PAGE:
CANCER is a peer-reviewed publication of the American Cancer Society integrating scientific information from worldwide sources for all oncologic specialties. The objective of CANCER is to provide an interdisciplinary forum for the exchange of information among oncologic disciplines concerned with the etiology, course, and treatment of human cancer. CANCER is published on behalf of the American Cancer Society by Wiley and can be accessed online. Follow CANCER on Twitter @JournalCancer and Instagram @ACSJournalCancer, and stay up to date with the American Cancer Society Journals on LinkedIn.

About Wiley
Wiley is a knowledge company and a global leader in research, publishing, and knowledge solutions. Dedicated to the creation and application of knowledge, Wiley serves the world’s researchers, learners, innovators, and leaders, helping them achieve their goals and solve the world's most important challenges. For more than two centuries, Wiley has been delivering on its timeless mission to unlock human potential. Visit us at Wiley.com. Follow us on Facebook, Twitter, LinkedIn and Instagram.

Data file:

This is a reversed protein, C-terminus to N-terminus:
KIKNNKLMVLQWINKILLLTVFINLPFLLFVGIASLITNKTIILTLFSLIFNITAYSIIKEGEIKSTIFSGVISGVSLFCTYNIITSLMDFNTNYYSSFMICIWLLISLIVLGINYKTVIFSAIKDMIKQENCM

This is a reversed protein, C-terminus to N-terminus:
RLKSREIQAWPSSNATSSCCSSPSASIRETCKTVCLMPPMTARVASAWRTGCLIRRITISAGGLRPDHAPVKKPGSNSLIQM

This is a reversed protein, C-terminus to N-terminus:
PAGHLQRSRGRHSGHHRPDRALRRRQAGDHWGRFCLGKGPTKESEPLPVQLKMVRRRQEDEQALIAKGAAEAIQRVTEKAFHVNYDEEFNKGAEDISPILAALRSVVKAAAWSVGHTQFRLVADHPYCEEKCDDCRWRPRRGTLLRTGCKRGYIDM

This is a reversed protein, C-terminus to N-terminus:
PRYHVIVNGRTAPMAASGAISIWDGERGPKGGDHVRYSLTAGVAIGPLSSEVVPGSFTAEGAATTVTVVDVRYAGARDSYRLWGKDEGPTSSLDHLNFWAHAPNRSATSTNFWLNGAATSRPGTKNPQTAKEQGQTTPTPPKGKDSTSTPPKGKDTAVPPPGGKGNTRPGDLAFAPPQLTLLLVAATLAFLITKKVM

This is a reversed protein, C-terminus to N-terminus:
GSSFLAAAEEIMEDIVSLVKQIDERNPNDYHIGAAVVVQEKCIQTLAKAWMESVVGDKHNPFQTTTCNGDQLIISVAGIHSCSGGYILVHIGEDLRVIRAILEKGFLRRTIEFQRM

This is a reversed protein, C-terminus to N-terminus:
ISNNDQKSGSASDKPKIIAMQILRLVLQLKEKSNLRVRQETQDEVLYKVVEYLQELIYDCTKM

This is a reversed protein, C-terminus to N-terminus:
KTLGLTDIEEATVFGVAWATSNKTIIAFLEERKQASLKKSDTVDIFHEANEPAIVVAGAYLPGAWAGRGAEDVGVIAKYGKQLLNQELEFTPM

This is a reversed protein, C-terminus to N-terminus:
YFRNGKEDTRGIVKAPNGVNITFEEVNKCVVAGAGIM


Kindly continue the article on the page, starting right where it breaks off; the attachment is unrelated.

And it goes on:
END


ELSE PRESS RELEASES FROM THIS DATE:

Liver cancer rates increase in each successive generation of Mexican Americans, study finds

2023-11-20
In the United States, liver cancer rates have more than tripled since 1980. Some groups, including Latinos, face an even higher risk than the general population—but researchers do not fully understand why. A study from the Keck School of Medicine of USC, funded by the National Cancer Institute, has shed new light on those disparities. Researchers found that among Mexican Americans, liver cancer risk rises the longer a person’s family has lived in the U.S. That increased risk primarily affected men. The ...